It’s VERY interesting, if you catch it, that while dipping water at the creek, when Hurley is arguing, saying Jack isn’t supposed to die, Jack responds, “I’m already dead.” Keep that in mind. As Jack goes down to the bottom of the cave, sends up Desmond back up the rope, and saves the day by putting the rock back in place. Pretty soon, water starts flowing again and the light shines bright. Of course, all the others (minus Ben and Hurley) are rushing back to the plane and get there just in time before the “other” others take off. Simultaneously, we see Jack on the outside of the “other” side of the mystery creek and he doesn’t look so good. He struggles to his feet, starts stumbling through the bamboo grove. If you notice, he’s injured again, just like he was when he woke up. He makes it only so far, then sits and lays back, suddenly right back where he was when he first woke up after the plane crash at the beginning of the series.
As he lays there, grasping onto the last of his life, the others take off and he can see them fly overhead as they miraculously make it off the island. Jack has saved the day. Granted, he sacrificed himself to do so, but he was the hero. He saved them. He fixed it.
On the other timeline, the one where the first plane never crashed, they all end up finding each other and, when they touch or say the right thing, they all start to remember memories from the original timeline (when the plane crashed). Things get a little spooky and the finally all meet up at the funeral home/church where Jack was planning to have the funeral for his dad. Everyone is there and they all remember their time on the island, even though in their timeline, it never actually happened. Jack then meets his dad (the coffin is, of course, empty), who cryptically explains how this “place” (meaning the second timeline) was created by them so they had a place to meet and find each other before they all “moved on.”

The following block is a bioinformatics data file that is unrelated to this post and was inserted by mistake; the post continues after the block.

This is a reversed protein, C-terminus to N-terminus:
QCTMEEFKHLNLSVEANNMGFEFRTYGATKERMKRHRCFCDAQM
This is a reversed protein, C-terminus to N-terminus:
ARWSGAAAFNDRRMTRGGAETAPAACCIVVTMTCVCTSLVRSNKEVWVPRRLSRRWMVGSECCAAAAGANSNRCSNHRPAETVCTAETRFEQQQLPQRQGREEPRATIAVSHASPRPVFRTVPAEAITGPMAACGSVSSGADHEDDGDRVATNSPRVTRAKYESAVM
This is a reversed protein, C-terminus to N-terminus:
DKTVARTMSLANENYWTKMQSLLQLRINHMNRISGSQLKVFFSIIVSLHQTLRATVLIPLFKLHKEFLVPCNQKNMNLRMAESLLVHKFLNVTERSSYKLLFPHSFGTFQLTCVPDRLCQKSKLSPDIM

The reunion is great, and then, as they all sit down in the pews, Jack’s dad goes back to open the double doors. As he does, a wave of bright, inviting light washes over them and they supposedly “let go” and “move on.”
We flash back again to Jack laying in the bamboo grove. The yellow lab comes running out of the jungle again (just like in the beginning), but this time lays down next to jack. At that moment, Jack closes his eyes and dies. The end.
During the credits, all you see is the wreckage of the plane on the beach, but the beach is empty.
The somber and mysterious ending credits scene. The actual wreckage of Flight 815.
So, what does it all mean?
There are actually several possible interpretations, but only a few are plausible, and I think only one can account for everything without leaving anything unexplained.
The first interpretation is everything happened just as they portrayed it. Everything happened on the island, everything was real, and there were magical smoke monsters and time travel and ghosts (like Michael), and the lot. The plane crashed, then didn’t crash, but then actually did crash (see ending credits). Jack saved the day in the end, but there are many, many questions still left unanswered and what a fantastical world we live in!
The second interpretation is as Hurley’s imaginary friend said: it was all in his head. Hurley was committed to a mental hospital and was suffering from delusions – seeing people that were not there. When he tricked his imaginary friend to jump out that window and then lock him out, he snapped, sending him into a coma and now he was inventing everything that happened, all those people, in his mind. Of course, with this explanation, we get no real closure and there are many questions left unanswered.